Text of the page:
The Philippines’ Land Transportation Franchising and Regulatory Board (LTFRB) has ordered Uber to suspend its services for one month.
Two weeks after it issued a show-cause order halting the application process of new drivers, the U.S. ride-sharing company confirmed “temporarily suspending operations” on Tuesday.
“We are disappointed with the LTFRB’s decision to deny our Motion for Reconsideration, and will comply with the Order. We look forward to urgently resolving this matter, and thank the public for its support over the last 24 hours,” Uber Philippines posted across all social media platforms.
The issue began back in July after the LTFRB ordered Uber and rival Grab to stop the activation of new drivers who registered in their systems as of June 30, and provide a master list of all drivers seeking permits from both companies, Rappler reported.
It then ordered the two ride-hailing companies to pay the fine of P5 million ($97,570.50) each for letting some drivers operate without permits.
On August 1, Uber tweeted out that application for vehicles were “being accepted but not processed, as we are optimistic that with the ongoing discussions with the LTFRB, ridesharing has a path forward.”
The board said Uber breached its order by accepting and activating at least three vehicles on July 27.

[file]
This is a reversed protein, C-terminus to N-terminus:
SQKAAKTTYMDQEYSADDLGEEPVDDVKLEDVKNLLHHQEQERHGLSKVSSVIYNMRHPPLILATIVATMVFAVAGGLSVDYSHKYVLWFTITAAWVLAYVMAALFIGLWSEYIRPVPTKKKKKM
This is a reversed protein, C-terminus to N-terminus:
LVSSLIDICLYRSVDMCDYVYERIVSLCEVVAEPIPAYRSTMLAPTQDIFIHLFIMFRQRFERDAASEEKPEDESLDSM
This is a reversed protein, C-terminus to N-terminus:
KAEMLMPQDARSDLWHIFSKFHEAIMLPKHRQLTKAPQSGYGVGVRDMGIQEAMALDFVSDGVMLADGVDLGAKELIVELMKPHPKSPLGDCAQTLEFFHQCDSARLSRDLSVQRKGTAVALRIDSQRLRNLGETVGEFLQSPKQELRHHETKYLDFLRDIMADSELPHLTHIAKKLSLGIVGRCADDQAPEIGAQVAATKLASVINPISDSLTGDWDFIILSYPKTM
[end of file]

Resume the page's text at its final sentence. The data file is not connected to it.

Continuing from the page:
“The Respondent’s official statement as cited above is a clear admission on its part that it continued to accept applications despite the explicit order of the board,” the LTFRB explained.
However, Uber clarified on its Twitter account on August 2 that it was also unable to accept applications for new vehicles.
The order sparked outrage among netizens who rely on Uber for their daily commute.
“Right now, all my office mates are going crazy [because] we’re getting late for our meetings or work,” Regine Sanchez, an account manager in a digital advertising agency, told Coconuts Manila.
Sanchez added that her elderly mother doesn’t drive and also takes an Uber to get around everyday.
“Imagine how worried I get if she doesn’t get an Uber,” she said. “Or when she is forced to take a cab…with Uber, I have peace of mind for my mom.”
The order also affects about 66,000 Uber drivers who make money by driving for the ride-sharing company.
Meanwhile, more than 52,000 Grab vehicles are still in operation.
Uber regional executive Michael Brown has since issued an apology, saying, “If there was a misunderstanding on our part relative to the LTFRB’s intention with their prior order, then that was our mistake.”